Acting on a daily basis
Citizens think that taking actions can be difficult in their everyday lives, it’s even more accurate they have with a restrictive or financial impact
The individual actions tested (prioritizing seasonal fruits and vegetables, limiting heating or air conditioning in their home, avoiding traveling by car…) are still generally not well integrated into everyday life on a global level: only sorting waste is carried out systematically or almost by half the population questioned. In contrast, traveling by bike (16%), using domestic renewable energies (18%) are the 2 actions carried out least systematically or almost by the respondents on a global level, and these actions are carried out even less by the French (respectively 10% and 14%).
Information continues to be crucial. Hence among citizens who are sure that they know what to do (1 out of 5 citizens), these actions are more widespread: 55% of respondents who are sure that they know what to do to fight climate change systematically carry out at least four of the tested actions vs 14% of those who have no idea what to do.
However, the question might be raised as to how possible it is for citizens to carry out these various actions in their respective countries. Hence, selective sorting is highly developed in certain countries, such as France, due to a very proactive public policy: thus, 81% of French people systematically sort their waste, i.e. 30 points higher than the global average. More generally, in 7 out of 10 cases, the level of integration of actions on a day-to-day basis, like choosing seasonal fruits and vegetables (61% vs 43%), is stronger in France than the global average.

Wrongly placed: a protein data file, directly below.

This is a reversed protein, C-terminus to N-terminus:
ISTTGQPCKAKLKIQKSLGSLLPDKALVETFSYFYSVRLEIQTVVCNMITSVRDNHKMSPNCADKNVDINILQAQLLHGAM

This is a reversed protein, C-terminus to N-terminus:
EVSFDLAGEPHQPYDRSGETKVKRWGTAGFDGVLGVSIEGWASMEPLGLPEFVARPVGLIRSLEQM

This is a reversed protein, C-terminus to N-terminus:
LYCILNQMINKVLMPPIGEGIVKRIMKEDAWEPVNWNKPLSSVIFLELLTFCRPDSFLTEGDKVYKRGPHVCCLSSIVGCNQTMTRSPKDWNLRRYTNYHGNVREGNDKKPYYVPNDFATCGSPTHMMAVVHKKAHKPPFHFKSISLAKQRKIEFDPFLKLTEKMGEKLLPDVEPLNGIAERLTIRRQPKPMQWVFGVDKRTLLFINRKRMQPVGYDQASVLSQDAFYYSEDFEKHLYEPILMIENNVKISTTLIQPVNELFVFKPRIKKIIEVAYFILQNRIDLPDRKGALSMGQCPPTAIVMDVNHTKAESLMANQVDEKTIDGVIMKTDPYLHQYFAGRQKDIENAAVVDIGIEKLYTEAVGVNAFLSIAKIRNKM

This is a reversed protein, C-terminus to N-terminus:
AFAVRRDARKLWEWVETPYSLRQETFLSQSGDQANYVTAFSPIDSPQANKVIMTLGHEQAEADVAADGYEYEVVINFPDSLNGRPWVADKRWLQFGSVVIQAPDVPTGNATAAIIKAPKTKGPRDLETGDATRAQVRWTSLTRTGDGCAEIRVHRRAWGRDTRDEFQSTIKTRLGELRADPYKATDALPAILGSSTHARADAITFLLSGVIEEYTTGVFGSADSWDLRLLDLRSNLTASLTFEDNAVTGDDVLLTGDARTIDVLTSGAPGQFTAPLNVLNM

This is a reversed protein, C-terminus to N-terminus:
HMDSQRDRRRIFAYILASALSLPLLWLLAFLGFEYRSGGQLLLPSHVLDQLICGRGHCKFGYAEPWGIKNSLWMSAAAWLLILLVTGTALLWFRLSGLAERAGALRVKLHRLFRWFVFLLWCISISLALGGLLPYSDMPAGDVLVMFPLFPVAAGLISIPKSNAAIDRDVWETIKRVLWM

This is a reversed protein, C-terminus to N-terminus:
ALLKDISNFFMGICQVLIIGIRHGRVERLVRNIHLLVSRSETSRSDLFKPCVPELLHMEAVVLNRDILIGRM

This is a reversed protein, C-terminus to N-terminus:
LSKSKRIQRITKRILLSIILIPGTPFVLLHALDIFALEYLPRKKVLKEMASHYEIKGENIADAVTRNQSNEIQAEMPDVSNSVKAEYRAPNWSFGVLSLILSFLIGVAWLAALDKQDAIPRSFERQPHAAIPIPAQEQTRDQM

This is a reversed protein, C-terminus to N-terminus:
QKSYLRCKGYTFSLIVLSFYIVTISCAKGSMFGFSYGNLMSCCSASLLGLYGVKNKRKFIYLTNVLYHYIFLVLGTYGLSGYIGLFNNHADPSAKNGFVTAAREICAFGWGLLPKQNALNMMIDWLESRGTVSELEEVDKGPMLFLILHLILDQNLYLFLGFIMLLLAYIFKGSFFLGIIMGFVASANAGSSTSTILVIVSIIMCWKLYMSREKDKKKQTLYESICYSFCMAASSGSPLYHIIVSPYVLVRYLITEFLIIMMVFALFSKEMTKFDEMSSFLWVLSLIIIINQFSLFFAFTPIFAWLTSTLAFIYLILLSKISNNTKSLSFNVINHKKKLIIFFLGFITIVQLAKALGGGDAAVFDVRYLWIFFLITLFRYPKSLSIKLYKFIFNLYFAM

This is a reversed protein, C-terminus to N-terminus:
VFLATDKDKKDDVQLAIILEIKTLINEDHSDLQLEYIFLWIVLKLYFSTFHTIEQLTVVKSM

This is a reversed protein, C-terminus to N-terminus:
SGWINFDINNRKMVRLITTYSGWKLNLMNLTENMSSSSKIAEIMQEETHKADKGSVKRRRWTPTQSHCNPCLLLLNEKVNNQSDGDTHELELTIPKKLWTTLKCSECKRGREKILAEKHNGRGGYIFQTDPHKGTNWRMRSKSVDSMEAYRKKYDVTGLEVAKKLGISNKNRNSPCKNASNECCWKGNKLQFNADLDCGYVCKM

Moreover, the measures that could be implemented by governments are still not well accepted by the public: they are even less well accepted when their impact on citizens is restrictive and financial. For example, measures taken with regard to electricity production by developing renewable energies or replacing coal/fuel-oil-fired power plants with gas-fired power plants enjoy a very high acceptance rate, respectively 86% and 68%. However, acceptability decreases greatly when taxes are involved (51% think it is acceptable to impose a higher tax on household waste and 52% to make products manufactured abroad more expensive) along with travel restrictions (47% think it is acceptable to introduce a tax on plane tickets and 46% to set up an urban tollbooth at the entrance to big cities, for example). This applies even more in the case of low incomes: hence, 49% of respondents on the lowest incomes think it is acceptable to “increase the tax on household waste to encourage less waste” (vs 60% of respondents with the highest incomes) and 57% of respondents with the lowest incomes think it is acceptable “to oblige owners to insulate their homes” (vs 68% of respondents with the highest incomes).